The new David H. Koch Plaza for the Metropolitan Museum of Art in New York—with a $65 million budget funded in full by its namesake conservative activist—will offer a pair of new fountains, permanent and temporary seating areas, and new LED lighting installed on the façade itself. The museum—famous for its historical treasures, from the Temple of Dendur to Impressionist landscapes—broke ground this week a renovation spanning the four-block outdoor plaza at its entrance.
“The plaza is designed to be bilaterally symmetrical, like the composition of the Richard Morris Hunt-designed façade,” explains Dennis McGlade, partner at OLIN, who served as lead design consultant for the project. “The two end wings of the museum, designed by McKim, Mead, and White, are fronted by alleés of trees pruned into aerial hedges. In the space between the aerial hedges and the façade of the museum are granite benches sheltered by large parasols which can be raised or lowered as necessary for shade or rain protection.”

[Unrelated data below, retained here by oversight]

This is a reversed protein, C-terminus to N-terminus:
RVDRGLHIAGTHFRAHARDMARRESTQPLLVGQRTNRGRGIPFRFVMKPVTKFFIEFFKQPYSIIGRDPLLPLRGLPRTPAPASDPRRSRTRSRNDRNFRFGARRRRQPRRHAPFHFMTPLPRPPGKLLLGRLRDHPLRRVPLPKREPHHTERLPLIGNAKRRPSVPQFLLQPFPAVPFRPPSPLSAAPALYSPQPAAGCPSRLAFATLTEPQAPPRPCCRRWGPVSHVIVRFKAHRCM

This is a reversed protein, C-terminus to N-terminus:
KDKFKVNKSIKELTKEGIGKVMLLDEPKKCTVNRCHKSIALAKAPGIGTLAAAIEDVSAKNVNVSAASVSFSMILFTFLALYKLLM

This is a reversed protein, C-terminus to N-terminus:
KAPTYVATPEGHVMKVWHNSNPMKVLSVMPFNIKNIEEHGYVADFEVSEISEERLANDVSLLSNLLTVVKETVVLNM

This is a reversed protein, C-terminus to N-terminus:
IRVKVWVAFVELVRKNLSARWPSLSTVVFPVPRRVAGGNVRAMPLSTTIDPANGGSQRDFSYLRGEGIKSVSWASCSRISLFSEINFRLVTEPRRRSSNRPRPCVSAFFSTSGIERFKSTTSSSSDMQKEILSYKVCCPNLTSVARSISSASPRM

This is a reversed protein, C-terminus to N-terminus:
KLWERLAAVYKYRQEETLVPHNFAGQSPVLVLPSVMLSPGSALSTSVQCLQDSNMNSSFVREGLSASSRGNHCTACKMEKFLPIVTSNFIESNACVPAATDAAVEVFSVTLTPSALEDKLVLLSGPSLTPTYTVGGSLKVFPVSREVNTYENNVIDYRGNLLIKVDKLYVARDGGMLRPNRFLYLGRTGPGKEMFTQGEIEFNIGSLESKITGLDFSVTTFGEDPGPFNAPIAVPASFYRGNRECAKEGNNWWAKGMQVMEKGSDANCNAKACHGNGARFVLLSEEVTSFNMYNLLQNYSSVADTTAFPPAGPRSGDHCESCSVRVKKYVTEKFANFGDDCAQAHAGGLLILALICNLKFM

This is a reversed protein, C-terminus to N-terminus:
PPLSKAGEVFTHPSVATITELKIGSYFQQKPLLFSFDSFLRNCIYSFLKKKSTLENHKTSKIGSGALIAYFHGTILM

Not all the changes will happen above ground. A subsurface tree pit design, McGlade says, will “double the number of trees planted onsite. Rainfall that reaches the plaza will be collected in the continuous planting soil pits, where the water is filtered, detained, and re-used by the tree’s roots. This drastically reduces amount of stormwater that is released into the aging city storm drain system.”
The plaza, classically-inspired and sustainability-minded, is slated to open to the public in fall 2014.